All Things Considered
All Things Considered
Tuesday, January 8, 2013

Minnesota Public Radio Stories

  • Minnesota WildNHL deal could help Wild become profitable
    For the Minnesota Wild and other struggling National Hockey League teams, a collective bargaining agreement reached over the weekend offers an opportunity to return to profitability.3:20 p.m.
  • TCF BankTCF Bank notifies Iranian students of account closures
    A group of Iranian students at the University of Minnesota suspects TCF Bank was discriminating against them when it told them it would close their accounts at the end of this month. The move comes amid tightened U.S. sanctions against Iran. But the students say they have not violated any financial restrictions.3:24 p.m.
  • Permanent storage of nuclear waste still in limbo
    Thirty years ago this week the Nuclear Waste Policy Act became law, committing the federal government to finding a permanent storage facility for the nation's nuclear waste.4:49 p.m.
  • Crowne Plaza HotelMille Lacs Band looks to purchase 2 hotels in St. Paul
    The Mille Lacs Band of Ojibwe announced plans Tuesday to purchase two hotels in downtown St. Paul. If the deal goes through, it will give the bands ownership of nearly half of the capital city's downtown hotel rooms.4:55 p.m.
  • Foung HawjDFL in control as legislative session begins
    The Minnesota Legislature dropped the gavel Tuesday on a new session and a new order, with Democrats in full control for the first time in a generation.5:16 p.m.
  • Minnesota WildNHL deal could help Wild become profitable
    For the Minnesota Wild and other struggling National Hockey League teams, a collective bargaining agreement reached over the weekend offers an opportunity to return to profitability.5:20 p.m.
  • TCF BankTCF Bank notifies Iranian students of account closures
    A group of Iranian students at the University of Minnesota suspects TCF Bank was discriminating against them when it told them it would close their accounts at the end of this month. The move comes amid tightened U.S. sanctions against Iran. But the students say they have not violated any financial restrictions.5:50 p.m.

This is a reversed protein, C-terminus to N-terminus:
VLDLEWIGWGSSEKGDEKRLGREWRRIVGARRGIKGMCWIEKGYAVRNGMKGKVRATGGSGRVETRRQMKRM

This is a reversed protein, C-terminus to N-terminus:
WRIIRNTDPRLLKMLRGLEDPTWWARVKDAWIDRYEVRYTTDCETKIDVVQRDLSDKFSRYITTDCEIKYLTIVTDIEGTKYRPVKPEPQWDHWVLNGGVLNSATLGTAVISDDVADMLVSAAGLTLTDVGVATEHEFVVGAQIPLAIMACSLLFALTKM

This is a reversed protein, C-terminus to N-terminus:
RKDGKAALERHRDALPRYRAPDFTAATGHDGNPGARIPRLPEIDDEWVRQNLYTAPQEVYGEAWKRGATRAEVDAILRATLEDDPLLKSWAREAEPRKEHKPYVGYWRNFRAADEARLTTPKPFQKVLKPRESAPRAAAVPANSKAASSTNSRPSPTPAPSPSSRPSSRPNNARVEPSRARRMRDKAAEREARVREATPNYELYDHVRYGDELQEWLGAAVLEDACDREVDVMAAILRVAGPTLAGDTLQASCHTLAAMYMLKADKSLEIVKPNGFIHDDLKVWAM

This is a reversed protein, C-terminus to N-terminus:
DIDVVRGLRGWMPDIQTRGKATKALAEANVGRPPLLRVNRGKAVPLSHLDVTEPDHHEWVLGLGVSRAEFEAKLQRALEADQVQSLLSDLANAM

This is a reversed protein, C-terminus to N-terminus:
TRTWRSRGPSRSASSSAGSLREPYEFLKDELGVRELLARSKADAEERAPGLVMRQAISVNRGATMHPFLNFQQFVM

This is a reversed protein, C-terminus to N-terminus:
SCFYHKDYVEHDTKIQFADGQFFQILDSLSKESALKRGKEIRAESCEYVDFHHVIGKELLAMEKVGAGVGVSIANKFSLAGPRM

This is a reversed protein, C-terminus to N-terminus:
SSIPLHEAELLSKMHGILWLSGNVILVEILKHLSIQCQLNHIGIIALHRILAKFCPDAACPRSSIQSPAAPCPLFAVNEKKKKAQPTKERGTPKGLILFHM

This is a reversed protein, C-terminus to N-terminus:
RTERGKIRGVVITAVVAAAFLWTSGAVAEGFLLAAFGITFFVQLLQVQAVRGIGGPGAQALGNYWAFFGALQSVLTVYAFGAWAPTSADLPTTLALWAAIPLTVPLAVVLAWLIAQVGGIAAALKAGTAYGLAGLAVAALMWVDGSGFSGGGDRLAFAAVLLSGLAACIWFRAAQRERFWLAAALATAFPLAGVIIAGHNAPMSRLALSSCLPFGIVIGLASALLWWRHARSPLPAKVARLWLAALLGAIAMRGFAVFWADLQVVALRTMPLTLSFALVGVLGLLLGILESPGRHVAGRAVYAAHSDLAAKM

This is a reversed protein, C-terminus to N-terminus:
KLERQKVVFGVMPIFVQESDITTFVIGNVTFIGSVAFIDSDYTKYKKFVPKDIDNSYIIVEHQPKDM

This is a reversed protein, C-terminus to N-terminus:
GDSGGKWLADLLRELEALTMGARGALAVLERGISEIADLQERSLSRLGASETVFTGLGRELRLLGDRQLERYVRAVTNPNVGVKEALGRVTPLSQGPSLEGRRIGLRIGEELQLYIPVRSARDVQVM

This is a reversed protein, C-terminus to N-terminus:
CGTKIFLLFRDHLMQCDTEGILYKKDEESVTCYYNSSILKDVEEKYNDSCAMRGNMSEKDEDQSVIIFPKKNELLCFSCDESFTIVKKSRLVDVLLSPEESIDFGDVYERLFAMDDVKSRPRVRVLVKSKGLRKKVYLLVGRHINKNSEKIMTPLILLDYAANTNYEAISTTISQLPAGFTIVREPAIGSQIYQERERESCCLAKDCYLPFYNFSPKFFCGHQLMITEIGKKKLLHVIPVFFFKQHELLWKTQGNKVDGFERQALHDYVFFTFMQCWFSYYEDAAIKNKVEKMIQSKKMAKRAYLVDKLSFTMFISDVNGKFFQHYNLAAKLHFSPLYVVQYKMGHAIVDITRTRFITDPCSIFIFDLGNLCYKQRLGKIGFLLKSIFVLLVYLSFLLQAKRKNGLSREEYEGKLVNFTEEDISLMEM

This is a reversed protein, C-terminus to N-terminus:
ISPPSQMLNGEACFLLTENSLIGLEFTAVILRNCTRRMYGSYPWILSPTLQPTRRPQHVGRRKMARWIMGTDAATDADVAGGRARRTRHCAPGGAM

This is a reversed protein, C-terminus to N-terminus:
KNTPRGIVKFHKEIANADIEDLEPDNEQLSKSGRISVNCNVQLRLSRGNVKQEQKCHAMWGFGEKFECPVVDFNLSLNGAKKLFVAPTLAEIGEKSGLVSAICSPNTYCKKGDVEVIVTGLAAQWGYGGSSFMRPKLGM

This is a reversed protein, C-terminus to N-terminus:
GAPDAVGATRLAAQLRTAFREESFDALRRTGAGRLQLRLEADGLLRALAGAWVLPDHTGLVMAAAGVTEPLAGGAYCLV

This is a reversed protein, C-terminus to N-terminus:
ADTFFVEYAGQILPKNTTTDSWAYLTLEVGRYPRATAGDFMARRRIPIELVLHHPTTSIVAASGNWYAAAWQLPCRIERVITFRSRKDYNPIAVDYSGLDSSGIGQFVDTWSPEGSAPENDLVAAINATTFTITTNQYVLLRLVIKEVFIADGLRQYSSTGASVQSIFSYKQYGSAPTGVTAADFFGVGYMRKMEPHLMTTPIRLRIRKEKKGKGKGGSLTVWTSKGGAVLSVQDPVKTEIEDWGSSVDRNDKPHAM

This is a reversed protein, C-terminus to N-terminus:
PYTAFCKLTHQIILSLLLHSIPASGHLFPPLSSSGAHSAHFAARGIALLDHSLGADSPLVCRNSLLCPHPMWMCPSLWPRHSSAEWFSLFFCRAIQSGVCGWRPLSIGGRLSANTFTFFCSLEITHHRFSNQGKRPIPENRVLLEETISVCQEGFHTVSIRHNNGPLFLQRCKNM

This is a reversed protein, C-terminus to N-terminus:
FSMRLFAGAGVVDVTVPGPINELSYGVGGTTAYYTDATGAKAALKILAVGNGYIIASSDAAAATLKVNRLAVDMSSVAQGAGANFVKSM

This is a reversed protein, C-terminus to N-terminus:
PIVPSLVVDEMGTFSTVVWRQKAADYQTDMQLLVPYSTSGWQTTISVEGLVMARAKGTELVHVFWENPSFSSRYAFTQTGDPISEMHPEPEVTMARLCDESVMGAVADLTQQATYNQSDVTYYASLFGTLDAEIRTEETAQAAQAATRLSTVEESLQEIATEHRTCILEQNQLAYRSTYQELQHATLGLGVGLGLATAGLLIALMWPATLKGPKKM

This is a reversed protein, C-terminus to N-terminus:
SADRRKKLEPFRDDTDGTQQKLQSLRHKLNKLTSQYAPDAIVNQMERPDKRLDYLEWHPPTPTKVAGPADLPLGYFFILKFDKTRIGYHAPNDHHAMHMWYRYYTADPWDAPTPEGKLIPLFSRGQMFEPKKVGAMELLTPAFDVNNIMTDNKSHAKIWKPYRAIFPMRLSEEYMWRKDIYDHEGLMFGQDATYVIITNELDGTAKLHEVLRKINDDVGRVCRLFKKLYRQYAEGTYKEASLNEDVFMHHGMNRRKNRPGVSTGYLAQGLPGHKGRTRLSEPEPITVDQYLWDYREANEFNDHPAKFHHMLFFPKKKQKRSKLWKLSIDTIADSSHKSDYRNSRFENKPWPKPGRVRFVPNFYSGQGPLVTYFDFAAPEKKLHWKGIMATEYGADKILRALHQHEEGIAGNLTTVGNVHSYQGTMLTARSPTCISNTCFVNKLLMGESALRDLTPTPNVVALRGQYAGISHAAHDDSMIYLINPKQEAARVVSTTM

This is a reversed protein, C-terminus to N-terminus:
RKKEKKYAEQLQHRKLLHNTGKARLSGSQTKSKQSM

National Public Radio Stories

  • Nationwide Efforts To Curb Gun Violence Begin To Gain Steam
    In the wake of the school shooting in Newtown, Conn., President Obama asked Vice President Joe Biden to pull together a group to review policy options and make recommendations within the month. That deadline is coming right up. Mara Liasson joins Audie Cornish to talk about the vice president's initiative and others.
  • Gun Control Advocates Say ATF's Hands Have Been Tied
    The Bureau of Alcohol, Tobacco, Firearms and Explosives is the primary enforcer of the nation's gun laws, but advocates and former ATF officials say agents face legal restrictions that limit their effectiveness. In addition, the agency has been without a permanent director for years.
  • A Dash Of Olive Oil May Preserve British Cathedral
    One of the world's most basic cooking ingredients could be the key to protecting some of Europe's most stunning buildings. The limestone used in England's 800-year-old York Minster is particularly vulnerable to pollution. The oleic acid in olive oil, British researchers say, may provide the protective coating needed to prevent further decay.
  • 2012 Smashes Record For Hottest Year In The Lower 48
    It's official: 2012 was the hottest year on record for the contiguous United States. In fact, it shattered the record set in 1998. The National Climatic Data Center says last year was also extraordinarily dry — and drought conditions are persisting into 2013.
  • Workshops Help Families Grappling With Alzheimer's Home Care
    With most of the more than 5 million people with Alzheimer's cared for at home, the nation's largest provider of nonmedical senior home care now offers free training workshops for family caregivers. Caregivers are taught how to make use of long-term memories and to recognize what triggers anxiety.
  • Syrian Refugees Attack Aid Workers Amid Deteriorating Conditions
    Cold rain, heavy winds and crowded conditions at a camp for Syrian refugees in Jordan led to a riot on Tuesday. Several aid workers were injured at the Zaatari camp — as Dale Gavlak of the Associated Press tells Melissa Block.
  • A Welcoming Way Station For Syrians Fleeing Home
    Part hostel, part performance center, a house in southern Turkey has become a valuable place for Syrians fleeing their homeland and seeking temporary refuge.
  • 'What It Takes' Author Remembered As An Engrossing Figure
    Pulitzer Prize-winning journalist Richard Ben Cramer has died. He covered politics and the Middle East for The Baltimore Sun and The Philadelphia Inquirer. Cramer wrote the book What It Takes, about the 1988 presidential campaign and one of the defining treatments of American presidential politics.
  • Despite Censorship, Mali's Musicians Play On
    Last year in Mali, militants linked to al-Qaida took control of the northern part of the country. They have banned all music except for Quranic verse — but some artists are finding ways to fight back.
  • Elvis Left The Building Long Ago, But His Food (And Music) Lives On
    Presley's legendary love for peanut butter and bananas and bacon helped lead to his outsized body toward the end of his life, and a lasting food legacy. And, oh yeah, he could sing too.

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